I also had the boundary issue at the time. I ended up going with omicrons chips, so I've got about 5 unused proms here now.

    Off hand, do you know if the tivo HDs can flash?

  6. #6
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    Nov 2002
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    1,077
    Quote Originally Posted by dcbarry View Post
    I also had the boundary issue at the time. I ended up going with omicrons chips, so I've got about 5 unused proms here now.

    Off hand, do you know if the tivo HDs can flash?
    I can't remember if I did any writing on my s3, but I believe it works; reading certainly does. I don't have an HD to test against so I can't say for certain for that model anyways.

  7. #7
    Join Date
    Jul 2010
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    Yes, it is odd that the 82557 could program larger parts. Despite the 82558 and 82559 being supersets of the 82557, there were some changes. The 82558 was the "weakling" in terms of flash programming. I found the data in the 82558 data sheet, but a good comparison is here: http://download.intel.com/design/net...5X_OpenSDM.pdf

    I didn't have another hacked tivo to use and I don't have a PLCC adapter for my programmer. I use the abatron most often now. So I was left with the choice of getting a PLCC adapter, an intel card, or using my motherboard prom socket. At less than $5 shipped, the intel card won out. But admittedly I didn't expect it to not work.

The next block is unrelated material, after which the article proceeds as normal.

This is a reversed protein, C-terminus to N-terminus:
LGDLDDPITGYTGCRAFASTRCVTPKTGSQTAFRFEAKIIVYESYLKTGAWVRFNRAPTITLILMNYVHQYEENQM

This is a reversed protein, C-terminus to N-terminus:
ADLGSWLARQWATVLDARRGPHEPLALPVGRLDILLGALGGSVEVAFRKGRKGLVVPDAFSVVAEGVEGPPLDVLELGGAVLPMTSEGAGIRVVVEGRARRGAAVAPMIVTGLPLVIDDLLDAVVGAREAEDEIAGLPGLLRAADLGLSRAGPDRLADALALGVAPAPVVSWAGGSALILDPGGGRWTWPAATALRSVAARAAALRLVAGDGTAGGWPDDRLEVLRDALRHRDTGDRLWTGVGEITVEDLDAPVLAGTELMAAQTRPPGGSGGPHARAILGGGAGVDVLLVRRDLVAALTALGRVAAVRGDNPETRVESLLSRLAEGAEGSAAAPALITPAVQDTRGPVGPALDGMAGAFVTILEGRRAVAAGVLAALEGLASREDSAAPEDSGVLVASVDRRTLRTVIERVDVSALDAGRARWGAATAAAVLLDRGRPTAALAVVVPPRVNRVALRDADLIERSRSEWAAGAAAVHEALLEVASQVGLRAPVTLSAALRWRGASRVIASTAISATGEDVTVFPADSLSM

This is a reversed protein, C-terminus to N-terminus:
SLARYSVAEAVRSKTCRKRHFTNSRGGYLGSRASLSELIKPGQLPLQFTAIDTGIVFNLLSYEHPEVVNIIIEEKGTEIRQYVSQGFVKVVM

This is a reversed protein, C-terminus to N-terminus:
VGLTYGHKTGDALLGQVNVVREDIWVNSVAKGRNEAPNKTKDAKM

So I think if you can find an 82559 or 82557 board, those will work. However out of the box the 82558 boards certainly do not work.

    @dcbarry, does your PCB look like the ones in my pictures?

  8. #8
    Join Date
    Nov 2002
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    1,077
    Quote Originally Posted by crust View Post
    So I think if you can find an 82559 or 82557 board, those will work. However out of the box the 82558 boards certainly do not work.
    Hmm, p. 6-7 of that doc imply that only the 82558 has a 64k limit.

    I have an 82559 as well, but on that one, the flash chip is soldered on without a socket.

    Ah well, it's all pretty obsolete hardware at this point.

  9. #9
    Join Date
    Jul 2010
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    24
    Yes, the 82XXX cards are pretty much obsolete ... of course for the most part so are PLCC parts. For reference, I don't know which cards Pro100/B pro100+ etc have which controllers. I assume there is a chart somewhere, but I could not find it.